All the pretty horses at Castello di Reschio.
A different point of view at Panagea.
If that’s too rich for your blood and you like it closer to the bone, then Panagea Estancia might be more your speed. This working cattle ranch in the north of Uruguay attracts visitors looking for the real deal of what the life of a South American gaucho, or cowboy, is really like. The ranch doesn’t promote itself from a tourist perspective, but they do welcome travelers who like to rough it. In terms of accommodations, we’re talking bare bones here but if you want to ride, or learn how, brush up on your Spanish, and live life off the grid then this is the place to do it. For $60 a day, you’ll not only get horseback riding lessons but the room and board to go with it. A steal if you ask me.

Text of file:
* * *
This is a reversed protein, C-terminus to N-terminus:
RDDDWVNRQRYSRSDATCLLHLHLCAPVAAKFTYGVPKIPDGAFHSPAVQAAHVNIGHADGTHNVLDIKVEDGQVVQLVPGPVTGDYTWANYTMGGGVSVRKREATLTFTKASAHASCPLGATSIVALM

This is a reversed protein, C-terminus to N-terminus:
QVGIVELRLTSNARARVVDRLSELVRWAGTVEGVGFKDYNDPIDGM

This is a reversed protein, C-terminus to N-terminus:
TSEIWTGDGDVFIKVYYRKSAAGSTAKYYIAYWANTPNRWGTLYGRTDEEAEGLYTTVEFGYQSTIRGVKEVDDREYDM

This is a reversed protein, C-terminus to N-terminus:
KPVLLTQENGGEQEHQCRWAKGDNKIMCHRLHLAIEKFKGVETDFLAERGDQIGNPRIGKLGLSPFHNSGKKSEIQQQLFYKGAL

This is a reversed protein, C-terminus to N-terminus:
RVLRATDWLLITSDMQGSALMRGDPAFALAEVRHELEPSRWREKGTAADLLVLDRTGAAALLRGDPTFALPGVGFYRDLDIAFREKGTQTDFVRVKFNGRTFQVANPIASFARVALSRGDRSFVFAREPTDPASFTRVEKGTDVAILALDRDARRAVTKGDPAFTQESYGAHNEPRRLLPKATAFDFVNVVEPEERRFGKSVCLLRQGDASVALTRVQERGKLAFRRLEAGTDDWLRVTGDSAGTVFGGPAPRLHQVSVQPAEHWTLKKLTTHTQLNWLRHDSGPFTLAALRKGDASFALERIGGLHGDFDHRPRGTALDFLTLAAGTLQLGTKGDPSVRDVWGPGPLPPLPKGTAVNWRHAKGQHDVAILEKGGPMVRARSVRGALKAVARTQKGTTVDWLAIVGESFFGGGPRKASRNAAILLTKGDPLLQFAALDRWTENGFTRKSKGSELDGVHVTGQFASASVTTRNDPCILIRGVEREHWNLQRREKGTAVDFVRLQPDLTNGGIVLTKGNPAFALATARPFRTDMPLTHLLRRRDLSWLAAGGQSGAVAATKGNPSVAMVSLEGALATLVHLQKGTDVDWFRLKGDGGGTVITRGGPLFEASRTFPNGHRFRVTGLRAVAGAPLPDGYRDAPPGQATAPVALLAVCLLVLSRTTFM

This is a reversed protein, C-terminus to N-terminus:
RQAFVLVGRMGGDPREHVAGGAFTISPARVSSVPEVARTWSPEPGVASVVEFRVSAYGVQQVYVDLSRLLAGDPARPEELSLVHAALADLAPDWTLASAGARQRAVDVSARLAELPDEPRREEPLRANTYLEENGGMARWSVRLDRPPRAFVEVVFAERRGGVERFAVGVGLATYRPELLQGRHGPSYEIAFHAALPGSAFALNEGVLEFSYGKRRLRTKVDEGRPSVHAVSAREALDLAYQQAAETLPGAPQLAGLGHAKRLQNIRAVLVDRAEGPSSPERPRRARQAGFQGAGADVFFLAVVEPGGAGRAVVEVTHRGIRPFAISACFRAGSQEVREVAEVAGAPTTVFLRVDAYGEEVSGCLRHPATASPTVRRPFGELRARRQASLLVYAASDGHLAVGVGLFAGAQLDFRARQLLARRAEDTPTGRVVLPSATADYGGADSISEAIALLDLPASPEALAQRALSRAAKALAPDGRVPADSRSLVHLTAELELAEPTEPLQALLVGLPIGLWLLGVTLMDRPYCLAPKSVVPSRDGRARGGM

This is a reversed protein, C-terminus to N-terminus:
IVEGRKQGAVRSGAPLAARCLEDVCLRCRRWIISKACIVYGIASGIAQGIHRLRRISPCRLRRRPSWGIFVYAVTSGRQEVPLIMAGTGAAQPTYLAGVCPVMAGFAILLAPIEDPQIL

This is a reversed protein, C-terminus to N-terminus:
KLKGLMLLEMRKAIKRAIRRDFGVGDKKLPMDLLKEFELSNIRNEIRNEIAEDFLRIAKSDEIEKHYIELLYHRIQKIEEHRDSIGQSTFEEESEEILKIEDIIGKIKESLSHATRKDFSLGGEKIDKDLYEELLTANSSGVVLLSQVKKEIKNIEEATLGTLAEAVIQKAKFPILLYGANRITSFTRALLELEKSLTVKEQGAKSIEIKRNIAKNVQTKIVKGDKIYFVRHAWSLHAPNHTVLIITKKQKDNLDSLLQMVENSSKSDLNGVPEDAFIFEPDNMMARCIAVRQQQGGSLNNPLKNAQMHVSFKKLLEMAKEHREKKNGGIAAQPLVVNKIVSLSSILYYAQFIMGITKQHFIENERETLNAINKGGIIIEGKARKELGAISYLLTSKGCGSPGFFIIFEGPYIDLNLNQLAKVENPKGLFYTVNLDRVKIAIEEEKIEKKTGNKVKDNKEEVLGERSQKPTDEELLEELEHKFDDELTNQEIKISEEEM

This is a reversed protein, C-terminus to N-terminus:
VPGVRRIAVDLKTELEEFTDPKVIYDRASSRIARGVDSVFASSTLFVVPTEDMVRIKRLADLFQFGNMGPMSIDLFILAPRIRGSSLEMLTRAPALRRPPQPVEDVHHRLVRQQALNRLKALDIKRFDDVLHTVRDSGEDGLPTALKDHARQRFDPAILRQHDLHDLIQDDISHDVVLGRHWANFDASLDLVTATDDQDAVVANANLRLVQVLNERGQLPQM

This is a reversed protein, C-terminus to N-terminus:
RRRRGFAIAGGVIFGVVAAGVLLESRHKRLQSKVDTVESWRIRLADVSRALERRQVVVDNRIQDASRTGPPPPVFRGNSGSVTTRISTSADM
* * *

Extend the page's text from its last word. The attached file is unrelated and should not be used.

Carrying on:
Race ya! (Photo credit: African Horseback Safaris)
Perfect after a day in the saddle.
Saddle Up On Safari
The only thing better than being on safari would be horseback riding while on safari. If you’re an experienced rider, then African Horseback Safaris can deliver that magic. With their Macatoo Camp located on the western side of the Okavango Delta in Botswana, you’ll find yourself in a mecca for wildlife as you race through floodplains, canter along side giraffes or zebra, gaze up at elephants, or follow on the heels of buffalo and antelope. With 4 to 6 hours in the saddle, you’ve got to love it and being able to ride in such a pristine environment is a dream. If your travel buddy doesn’t want to live your fantasy, no problem. Non-riders can enjoy a safari experience by boat or game drive, and whether or not you’re in the saddle the sundowners that’ll greet you at the end of the day will quench your thirst. This outfit also offers Eco-Safaris that you can tag on to your trip. If you’re looking for the ultimate riding experience, this is it.
Flirting with a friend at Flag Is Up Farms.